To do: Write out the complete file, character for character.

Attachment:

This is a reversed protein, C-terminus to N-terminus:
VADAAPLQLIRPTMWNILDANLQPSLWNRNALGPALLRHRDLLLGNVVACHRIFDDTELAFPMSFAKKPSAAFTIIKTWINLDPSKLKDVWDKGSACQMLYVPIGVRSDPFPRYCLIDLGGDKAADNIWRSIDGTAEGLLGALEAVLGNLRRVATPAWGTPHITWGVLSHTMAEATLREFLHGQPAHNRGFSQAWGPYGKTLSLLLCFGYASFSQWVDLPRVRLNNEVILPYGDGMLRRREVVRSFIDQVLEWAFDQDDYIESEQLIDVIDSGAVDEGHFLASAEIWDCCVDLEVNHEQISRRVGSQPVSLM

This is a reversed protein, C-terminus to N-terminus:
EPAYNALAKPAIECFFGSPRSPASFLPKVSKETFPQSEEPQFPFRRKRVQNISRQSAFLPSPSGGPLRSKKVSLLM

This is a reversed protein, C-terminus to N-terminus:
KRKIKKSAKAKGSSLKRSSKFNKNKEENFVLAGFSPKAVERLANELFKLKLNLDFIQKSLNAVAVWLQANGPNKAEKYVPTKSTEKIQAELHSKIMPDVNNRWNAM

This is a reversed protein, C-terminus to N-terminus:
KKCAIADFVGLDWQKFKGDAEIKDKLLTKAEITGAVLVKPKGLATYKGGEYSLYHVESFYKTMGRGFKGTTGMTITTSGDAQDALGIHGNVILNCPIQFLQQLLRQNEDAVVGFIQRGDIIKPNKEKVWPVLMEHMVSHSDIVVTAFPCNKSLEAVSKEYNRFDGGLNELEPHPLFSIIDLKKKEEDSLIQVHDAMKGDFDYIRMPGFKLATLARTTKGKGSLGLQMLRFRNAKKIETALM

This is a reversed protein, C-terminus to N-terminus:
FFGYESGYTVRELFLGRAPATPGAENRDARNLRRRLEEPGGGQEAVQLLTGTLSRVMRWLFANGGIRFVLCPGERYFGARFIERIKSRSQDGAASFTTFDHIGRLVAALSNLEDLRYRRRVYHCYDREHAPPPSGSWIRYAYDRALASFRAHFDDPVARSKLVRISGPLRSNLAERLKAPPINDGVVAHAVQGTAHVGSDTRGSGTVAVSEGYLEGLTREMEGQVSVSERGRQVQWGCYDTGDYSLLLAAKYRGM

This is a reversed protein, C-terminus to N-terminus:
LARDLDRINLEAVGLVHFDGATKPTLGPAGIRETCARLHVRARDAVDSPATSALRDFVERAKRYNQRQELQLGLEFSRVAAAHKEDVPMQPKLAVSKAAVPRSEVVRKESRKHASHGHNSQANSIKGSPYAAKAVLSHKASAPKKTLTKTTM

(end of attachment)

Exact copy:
This is a reversed protein, C-terminus to N-terminus:
VADAAPLQLIRPTMWNILDANLQPSLWNRNALGPALLRHRDLLLGNVVACHRIFDDTELAFPMSFAKKPSAAFTIIKTWINLDPSKLKDVWDKGSACQMLYVPIGVRSDPFPRYCLIDLGGDKAADNIWRSIDGTAEGLLGALEAVLGNLRRVATPAWGTPHITWGVLSHTMAEATLREFLHGQPAHNRGFSQAWGPYGKTLSLLLCFGYASFSQWVDLPRVRLNNEVILPYGDGMLRRREVVRSFIDQVLEWAFDQDDYIESEQLIDVIDSGAVDEGHFLASAEIWDCCVDLEVNHEQISRRVGSQPVSLM

This is a reversed protein, C-terminus to N-terminus:
EPAYNALAKPAIECFFGSPRSPASFLPKVSKETFPQSEEPQFPFRRKRVQNISRQSAFLPSPSGGPLRSKKVSLLM

This is a reversed protein, C-terminus to N-terminus:
KRKIKKSAKAKGSSLKRSSKFNKNKEENFVLAGFSPKAVERLANELFKLKLNLDFIQKSLNAVAVWLQANGPNKAEKYVPTKSTEKIQAELHSKIMPDVNNRWNAM

This is a reversed protein, C-terminus to N-terminus:
KKCAIADFVGLDWQKFKGDAEIKDKLLTKAEITGAVLVKPKGLATYKGGEYSLYHVESFYKTMGRGFKGTTGMTITTSGDAQDALGIHGNVILNCPIQFLQQLLRQNEDAVVGFIQRGDIIKPNKEKVWPVLMEHMVSHSDIVVTAFPCNKSLEAVSKEYNRFDGGLNELEPHPLFSIIDLKKKEEDSLIQVHDAMKGDFDYIRMPGFKLATLARTTKGKGSLGLQMLRFRNAKKIETALM

This is a reversed protein, C-terminus to N-terminus:
FFGYESGYTVRELFLGRAPATPGAENRDARNLRRRLEEPGGGQEAVQLLTGTLSRVMRWLFANGGIRFVLCPGERYFGARFIERIKSRSQDGAASFTTFDHIGRLVAALSNLEDLRYRRRVYHCYDREHAPPPSGSWIRYAYDRALASFRAHFDDPVARSKLVRISGPLRSNLAERLKAPPINDGVVAHAVQGTAHVGSDTRGSGTVAVSEGYLEGLTREMEGQVSVSERGRQVQWGCYDTGDYSLLLAAKYRGM

This is a reversed protein, C-terminus to N-terminus:
LARDLDRINLEAVGLVHFDGATKPTLGPAGIRETCARLHVRARDAVDSPATSALRDFVERAKRYNQRQELQLGLEFSRVAAAHKEDVPMQPKLAVSKAAVPRSEVVRKESRKHASHGHNSQANSIKGSPYAAKAVLSHKASAPKKTLTKTTM